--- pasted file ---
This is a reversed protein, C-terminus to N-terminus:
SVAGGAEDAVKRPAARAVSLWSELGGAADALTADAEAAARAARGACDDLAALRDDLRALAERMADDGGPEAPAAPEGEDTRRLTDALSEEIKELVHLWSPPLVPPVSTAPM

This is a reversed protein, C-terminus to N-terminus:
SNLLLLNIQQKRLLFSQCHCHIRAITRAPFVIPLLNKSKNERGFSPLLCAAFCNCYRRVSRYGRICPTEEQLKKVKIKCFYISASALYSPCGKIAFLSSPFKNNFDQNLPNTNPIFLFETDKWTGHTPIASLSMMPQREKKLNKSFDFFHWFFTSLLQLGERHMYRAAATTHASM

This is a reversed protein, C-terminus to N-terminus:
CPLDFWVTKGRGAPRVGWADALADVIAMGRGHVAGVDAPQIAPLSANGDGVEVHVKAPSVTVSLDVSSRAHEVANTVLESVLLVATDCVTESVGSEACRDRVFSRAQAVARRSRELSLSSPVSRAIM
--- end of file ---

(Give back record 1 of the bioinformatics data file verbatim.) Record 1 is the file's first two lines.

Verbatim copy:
This is a reversed protein, C-terminus to N-terminus:
SVAGGAEDAVKRPAARAVSLWSELGGAADALTADAEAAARAARGACDDLAALRDDLRALAERMADDGGPEAPAAPEGEDTRRLTDALSEEIKELVHLWSPPLVPPVSTAPM